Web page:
I volunteered to lead this medium trip after Michael Lightbourne pulled out due to unfamiliarity with the route. On the trip list were six club members, plus Vlad. Vlad had never tramped in New Zealand, although assured me he had hiked in the Ukraine. Best let him know what he’s in for, I thought. You will need to be fit. We will be walking over mountains. It will be muddy. There might be snow. You will need all this gear (referring him to the club gear list). None of this put Vlad off, and he looked young and fit. All the same, I took the precaution of trying to minimise his pack weight. He only had to bring a few veges for
dinner, while others were weighed down with tins of tomatoes, a kilogram of pasta and the like. Vlad got the first aid kit while others were burdened with the large fly, cooker, gas and billy etc.
When we met at the railway station I was relieved to see that Vlad was very well equipped, having spent over $1000 at the Kathmandu sale. We were using public transport, so we took the train to Levin and taxi to the Poads Road, from where it was an hour or so walk to our camp site by the South Ohau River. Seven of us crammed under a large huntech fly on a windless, rainless night.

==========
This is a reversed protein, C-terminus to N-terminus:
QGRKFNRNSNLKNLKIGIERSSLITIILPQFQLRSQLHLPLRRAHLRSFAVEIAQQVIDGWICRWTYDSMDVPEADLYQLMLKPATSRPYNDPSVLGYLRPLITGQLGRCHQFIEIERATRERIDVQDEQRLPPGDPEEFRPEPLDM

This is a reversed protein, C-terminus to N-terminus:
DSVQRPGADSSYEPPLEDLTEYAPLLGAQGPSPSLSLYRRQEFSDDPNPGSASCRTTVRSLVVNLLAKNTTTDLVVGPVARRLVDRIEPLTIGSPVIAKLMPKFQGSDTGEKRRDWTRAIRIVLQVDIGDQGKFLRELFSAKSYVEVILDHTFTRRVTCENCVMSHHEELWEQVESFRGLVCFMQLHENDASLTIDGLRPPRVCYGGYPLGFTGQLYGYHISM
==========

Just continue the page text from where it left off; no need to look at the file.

The morning dawned fine and the river was surprisingly low. However, the current was swift, and some were unwilling to get their boots wet. We therefore embarked on the rather tedious and muddy slog up Gable End Ridge over Richards Knob, the drop down over Butcher Saddle, and the final series of climbs up to Te Matawai hut. This turned out to be the toughest day of the trip. Vlad struggled at the back, despite being decades younger than some in the group. “Crazy trampers,” he muttered, sounding like a character out of a Marina Lewycka novel. We stopped regularly, and Hans and Mika had lunch almost every stop. But they also regularly dispensed exotic looking goodies, like some yummy Dutch things they called canoes. Han’s pack must have been heavy.
With the slow pace I was a little worried about the next day, which was largely red line for me. At the hut, several of us tested the weight of Vlad’s pack. It was heavy. Very heavy. We made him empty out the contents. What was in there? A mini-library of hardback books perhaps? Out came:
- One large bunch of asparagus
- 1 kg carrots and potatoes
- Half a cauliflower
- 2 heads of broccoli
- Half a bunch of celery
- 3 capsicums
- 250g beans; and
- Two cucumbers
Needless to say, we ate healthily on this trip, starting with an entree of celery, cucumber and hummus (the latter courtesy of Mika). But there’s also a lesson here for trip leaders. When you have novice trampers on your trip, be precise about what they are to bring. I remember one trip where a newbie brought nothing for lunch or breakfast, as the trip leader had assumed that everyone on a medium trip would be experienced club trampers and had thus provided insufficient information. I had made a similar mistake (although at least I got the message through about appropriate gear).